A comprehensive list of today's common ailments and health conditions.
By Angela Young
Breast cancer is the most common form of cancer in women and second most common cause of cancer death in women in the United States. Breast cancer is usually associated with women; men can develop breast cancer too. Advances in detection of breast cancer are leading to more positive outcomes. The first time most people notice breast cancer is when they discover a lump. Mammography and other scans are the usual tests that help to find cancer early.
An improved understanding of breast cancer and what causes it allows physicians to make better recommendations about treatment of the disease. Treatment of breast cancer depends on the type of breast cancer and where the breast cancer has spread to if it has spread at all. Treatment of breast cancer can involve surgery, chemotherapy, hormone therapy and radiation therapy.
In early stages, breast cancer does not have any obvious symptoms. As breast cancer grows the symptoms include tenderness of the breast, change in the appearance of the nipple and a lump or thickening of the breast or under arm. Additional symptoms of breast cancer include changes in the size or shape of the breast, inward turned nipple, red, swollen or scaly skin of the breast or nipple and nipple discharge.
At this time there is no specific known cause of breast cancer, but there are risk factors that increase the chances of developing breast cancer. There are risk factors a person can control and risk factors that are out of their control. Controllable risk factors include not having children or having them later in life, recent use of hormonal birth control, hormone therapy for menopause, not breast-feeding, obesity, not exercising and alcohol use. Uncontrollable factors include age, race, gender, family and personal history of breast cancer and density of breast tissue.
Breast cancer diagnosis is a process. There are clinical breast exams that physicians do as part of your annual exam. During a clinical breast exam the doctor will feel both breasts looking for lumps or abnormal thickness of the breast tissue. Mammograms give physicians a better look at the breast tissue particularly necessary if they notice any abnormalities during the clinical breast exam. In addition to mammography, doctors may suggest patients have an MRI or ultrasound to assist in the proper diagnoses of breast cancer.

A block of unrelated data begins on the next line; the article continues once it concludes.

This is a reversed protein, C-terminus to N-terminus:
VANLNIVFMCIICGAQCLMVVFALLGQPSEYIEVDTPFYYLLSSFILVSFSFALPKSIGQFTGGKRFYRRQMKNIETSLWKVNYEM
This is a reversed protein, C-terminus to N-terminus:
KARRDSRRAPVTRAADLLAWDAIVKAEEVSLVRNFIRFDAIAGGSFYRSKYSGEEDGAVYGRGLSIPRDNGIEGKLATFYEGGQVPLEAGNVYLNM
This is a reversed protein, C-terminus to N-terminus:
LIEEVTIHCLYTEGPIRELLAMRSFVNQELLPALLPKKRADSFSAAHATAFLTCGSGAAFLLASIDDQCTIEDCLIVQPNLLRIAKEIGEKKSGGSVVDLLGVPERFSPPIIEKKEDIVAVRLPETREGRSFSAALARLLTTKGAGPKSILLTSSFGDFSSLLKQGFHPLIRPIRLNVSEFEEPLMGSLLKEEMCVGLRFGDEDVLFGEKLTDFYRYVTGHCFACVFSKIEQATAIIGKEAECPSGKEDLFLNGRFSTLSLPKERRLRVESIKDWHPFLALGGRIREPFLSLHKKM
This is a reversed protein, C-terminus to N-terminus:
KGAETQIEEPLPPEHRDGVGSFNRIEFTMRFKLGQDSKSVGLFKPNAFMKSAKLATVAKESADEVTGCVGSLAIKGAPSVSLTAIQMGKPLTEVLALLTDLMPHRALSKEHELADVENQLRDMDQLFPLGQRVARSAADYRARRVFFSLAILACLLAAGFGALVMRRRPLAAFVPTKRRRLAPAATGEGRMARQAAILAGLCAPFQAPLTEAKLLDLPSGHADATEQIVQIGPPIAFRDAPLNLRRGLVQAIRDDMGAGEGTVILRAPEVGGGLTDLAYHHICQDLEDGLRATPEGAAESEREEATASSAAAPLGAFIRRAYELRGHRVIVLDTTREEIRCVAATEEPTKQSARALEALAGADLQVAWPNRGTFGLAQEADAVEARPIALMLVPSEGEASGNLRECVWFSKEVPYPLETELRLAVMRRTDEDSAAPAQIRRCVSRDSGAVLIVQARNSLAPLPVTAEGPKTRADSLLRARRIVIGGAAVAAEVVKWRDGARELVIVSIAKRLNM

Ultimately one of three types of biopsies is necessary to diagnose breast cancer. Fine needle biopsies take fluid from just below the mass in the breast tissue looking for cells that the lab can test for cancer. Core biopsies use a thick needle to remove suspect tissue for further testing. Surgical biopsies are similar to core biopsies, but allow doctors to remove more tissue.
Treatment for breast cancer has improved over the years because the improvement of breast cancer diagnoses has also shown improvement. Typical treatment for breast cancer is a usually a combination of surgery, radiation, chemotherapy and other biological therapies.
Surgery for breast cancer treatment is the most common form of treatment. There are two basic forms of surgery, one is a lumpectomy and the other is mastectomy. Some people refer to lumpectomies as breast saving surgeries. In a lumpectomy doctors remove the cancerous tumor itself, but leave as much of the breast tissue behind as possible. A mastectomy completely removes the breast tissue. Women undergoing a partial or double mastectomy will need reconstructive surgery in the future.
Radiation is another way doctors treat breast cancer. There is internal radiation works by placing thin plastic tubes containing the radioactive material directly into the breast tissue. The implants stay in place for a few days until the doctor removes them. External radiation is more common and involves the use of high-energy rays that attack the cancer cells from outside the body.
Chemotherapy is also a common treatment form for breast cancer. There is also hormone therapy, which works by blocking the hormones like estrogen that feed the cancer. If a patient has not gone through menopause yet then doctors may suggest surgery to remove the ovaries so that they are not producing estrogen.
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